I would guess that Freddy Garcia is now trapped in the bullpen until injury or someone’s performance dictates he leaves it, or unless the Yankees outright trade him. Who in the hell knows what this means for Phil Hughes, but I can’t see him being traded – the Yankees have invested too much in him to give up now. If things keep going the way they are now, maybe Ivan Nova and his erratic fastball command start the season in triple A and Garcia moves to the bullpen whenever Pettitte is ready.
But yeah, suck it, Red Sox fans – the Yankees deep rotation just got even deeper. I don’t mean to kick you guys while you’re down, but the string of profanity that must be spewing forth from Red Sox Nation at this moment will hang out in the air over Fenway for some weeks to come.
As I’m sure you’re already aware, the Yankees 2012 spring training isn’t exactly one that will be filled with drama. The 5th Starter is one of the few unsettled questions on the team and the two guys battling for the spot (Phil Hughes and “Sweaty” Freddy Garcia) aren’t exactly getting kicked off the team if they lose the competition; the long man spot in the bullpen is the consolation prize.
From a Yankee management perspective (folks who are looking at the team from both a win now and long term basis), I would think that the 5th starter spot is Phil Hughes’ to lose. Hughes is inching toward what will presumably be his prime years while Garcia’s career could end after this season. Although Garcia had a fine 2011 campaign (3.62 ERA), he missed time with a bizarre finger injury I still don’t understand how he incurred (kitchen accident?) and I don’t think anyone expects Garcia to turn in a sub 4 ERA in 2012. Of course, there is plenty of reason to doubt the often injured Phil Hughes, who’s 2011 was a total disaster. We’ve seen the potential, but the results have often not been there. Nevertheless, the Yankees have hung on to him for years, resisting trades and giving him every opportunity, so I don’t see why that would stop now.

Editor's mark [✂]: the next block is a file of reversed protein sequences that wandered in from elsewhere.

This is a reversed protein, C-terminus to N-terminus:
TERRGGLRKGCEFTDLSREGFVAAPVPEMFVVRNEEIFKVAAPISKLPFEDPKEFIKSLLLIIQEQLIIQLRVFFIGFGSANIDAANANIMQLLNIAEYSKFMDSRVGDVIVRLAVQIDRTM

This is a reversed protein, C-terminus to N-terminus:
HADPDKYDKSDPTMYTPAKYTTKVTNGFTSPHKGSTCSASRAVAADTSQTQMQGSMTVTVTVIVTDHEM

From the Yankees perspective, I would think that maximizing Hughes value long term is the way to go, but if you’re a “win now” fan and you prefer Garcia to get the ball every fifth day, I see your point. You know you’re what going to get from Garcia (6 IP of 2 or 3 run ball), and I agree that such a performance gives the Yankees a good chance to win any time The Sweaty One takes the ball. Still, unless Hughes has an utterly horrible spring, look for him to be the fifth starter – and if it doesn’t work out, Garcia will be waiting in the pen to take over.
The first and most obvious result of ditching Burnett is the change this makes to the 5th starter competition. At this point, I think it’s clear that the rotation shapes up as follows:
In my view, this is a tough decision. If you choose Garcia, you know about what you’re going to get; 150 innings of average pitching. With Hughes… well, I he’s kinda got that whole A.J. Burnett thing going for him in terms of being Dr. Jekyll and Mr. Hyde. In 2010, Hughes had a great first half but then fell off in the 2nd half. He’s either completely healthy or injured beyond the point of pitching through pain. When he’s in the bullpen, he’s great – when he’s a starter, it might be OK and it might be a huge embarrassing failure.